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Microsoft Once Again Beat Apple, Google And Tesla
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Don Norman is a technological optimist. The author of The Design of Everyday Things and head of UC San Diego's Design Lab believes that artificial intelligence might only take the worst parts of our jobs, and when it gets smart enough, it will pity us rather than destroy humanity. On these points, the scientist in him admits that he might be wrong, but Norman would prefer to live his life hoping for the best. Because nobody wants to go to sleep at night expecting a Terminator in his bed in the morning.
But that doesn’t mean Norman isn’t critical of the direction of Silicon Valley’s powerhouse companies often celebrated for merging technology and design. In a casual, stream-of-consciousness conversation with Co.Design, Norman dissected what’s wrong with Apple, Google, Microsoft, and, as a little bonus we pushed for, Tesla.
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In 2015, Norman penned a scathing review of Apple's design. We asked if he'd seen the company improve since then.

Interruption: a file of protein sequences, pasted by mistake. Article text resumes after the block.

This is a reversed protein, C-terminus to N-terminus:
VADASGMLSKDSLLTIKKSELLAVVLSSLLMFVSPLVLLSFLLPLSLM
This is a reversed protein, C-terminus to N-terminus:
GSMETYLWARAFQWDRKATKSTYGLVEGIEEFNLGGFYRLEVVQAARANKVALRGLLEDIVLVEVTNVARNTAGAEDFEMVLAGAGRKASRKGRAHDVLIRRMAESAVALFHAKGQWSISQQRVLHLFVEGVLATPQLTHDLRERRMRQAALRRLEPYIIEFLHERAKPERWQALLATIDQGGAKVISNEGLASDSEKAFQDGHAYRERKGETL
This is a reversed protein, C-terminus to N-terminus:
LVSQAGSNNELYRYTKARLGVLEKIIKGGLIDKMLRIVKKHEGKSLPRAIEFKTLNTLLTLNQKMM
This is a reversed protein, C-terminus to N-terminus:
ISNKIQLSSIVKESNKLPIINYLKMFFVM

"I think Apple’s products have gotten worse, not better.
"I think in a number of areas, the quality of design has deteriorated [worldwide], and I think it’s because traditional designers have come back. Design is a complex field, and design itself sort of emerged accidentally as a craft. Only recently has it become a real field with real principles. There’s a real tension between the people I represent, who care a lot about whether or not people can understand and use a product, and the more traditional view, and the look and feel—the aesthetic.
"There's nothing the matter with [aesthetic design]. Doing that doesn't mean it has to be unintelligible, or making something intelligible and easy to use makes you lose aesthetic beauty and nice feel, but the people who understand how to make something understandable are a different type of people. They come from psychology, computer science, science. They understand the need of testing and data analysis.
"More traditional designers are more applied artists. They claim they take a human-centered approach, but they do it by thinking about the people, which is not the same things as using or testing with people.
"As design has suddenly become popular, the wrong designs have suddenly become popular [as they have at Apple].
"I’d argue that those of us trained in the science side are not really good at making wonderful, delightful, emotionally pleasing objects, because we lack those design skills, but the designers with those skills lack the understanding of making those things usable and understandable.
"If only we could bring those two groups together! And that’s happening more and more. But Apple is driven by someone [Jony Ive] with a very traditional design background."

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